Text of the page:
How to get online help if you’ve been a victim of sexual assault or harassment
The ongoing scandal surrounding Harvey Weinstein’s multiple allegations of sexual assault is the latest example of high-powered individuals allegedly exploiting their privilege; this time in a particularly public-facing industry. But the news is an example of how anyone can be affected by sexual assault, and millions are affected every year.
Sadly, sexual assault is more common than you might think. According to the Rape, Abuse and Incest National Network (RAINN), an American is sexually assaulted every 98 seconds, and the UK’s Rape Crisis charity says 85,000 women and 12,000 men are raped in England and Wales alone every year – that’s 11 every hour.
For victims of sexual assault, no matter how recent the incident happened, news stories like Weinstein’s can bring back painful memories. If you have been the victim of a sexual assault, or someone close to you has, there are lots of people who want to help.
“Sexual violence or assault can happen to anyone of any age: men, women and children,” says Bernie Ryan, manager at St Mary’s Sexual Assault Referral Centre in Manchester. “For the victim, the extent of the sexual assault is no indication of how distressing they find it, or how violated they feel. It’s important that anyone affected receives the right advice and support.”
Of course, anyone who is the victim of an assault can report it to the police immediately, and the police will know exactly how to help. But for some people, in a wide range of situations, this can be daunting. From online chat rooms to phone helplines, there is a huge amount of free help available.
The NHS Choices website explains the medical implications of assault. After an assault, you may wish to check for sexually transmitted diseases, in men or women, or pregnancy in women, and a doctor or sexual health clinic can help with that.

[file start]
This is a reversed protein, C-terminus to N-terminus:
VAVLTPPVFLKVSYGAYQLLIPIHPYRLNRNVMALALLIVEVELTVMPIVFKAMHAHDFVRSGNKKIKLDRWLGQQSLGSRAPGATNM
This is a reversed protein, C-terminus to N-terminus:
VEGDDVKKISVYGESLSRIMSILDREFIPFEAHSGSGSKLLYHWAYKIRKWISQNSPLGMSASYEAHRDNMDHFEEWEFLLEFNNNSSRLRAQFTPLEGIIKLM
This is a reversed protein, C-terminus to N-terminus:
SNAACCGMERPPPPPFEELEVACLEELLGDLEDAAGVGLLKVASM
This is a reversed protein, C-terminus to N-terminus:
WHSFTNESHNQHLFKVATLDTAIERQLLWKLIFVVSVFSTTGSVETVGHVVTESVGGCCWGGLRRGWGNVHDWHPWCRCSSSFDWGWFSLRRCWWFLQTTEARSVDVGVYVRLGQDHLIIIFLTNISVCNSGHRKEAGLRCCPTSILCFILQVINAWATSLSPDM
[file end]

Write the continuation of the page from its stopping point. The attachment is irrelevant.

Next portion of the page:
If you wish to prosecute, the NHS encourages not washing or changing clothes immediately, as they may be used as evidence. A forensic examination would also help with a prosecution, and the faster this is done the more effective it is.
For specialist medical attention, including a forensic examination, the best place to visit is a sexual assault referral centre (SARC). Your GP can refer you to one of these, but so can other services including Rape Crisis, Women’s Aid, Victim Support, National Domestic Violence Helpline, the police, NHS 111 or contraceptive clinics. These services will also offer more information and advice, to help you decide whether you would like a forensic examination
Rape Crisis runs a national freephone helpline on 0808 802 9999, which operates between 12-2.30pm and 7-9.30pm every day of the year. There is a free 24-hour National Domestic Violence Helpline on 0808 2000 247. Victim Support operates a free helpline on 0808 168 9111.
For women, Women’s Aid Federation has a helpline open 24 hours on 0808 2000 247 and the Women Against Rape website offers information and advice. For men, there are specific services including Survivors UK – Male Rape and Sexual Abuse Support, which offers online chat and SMS services.
The Havens speciality centres in London gives support for those who have been raped or sexually assaulted, if it occurred in the past 12 months. Respond helps children and adults with learning disabilities who experienced abuse or trauma, as well as those who have abused others.
For emotional support dealing with the aftermath of sexual abuse, Safeline offers face-to-face, telephone and online counselling, helplines and legal advisors.
If you are close to someone affected
Rape Crisis also offers advice for people supporting a survivor, with a list of things to do and not to do. There are also counsellors and therapists around the country who can help, on the British Association for Counselling and Psychotherapy (BACP) website.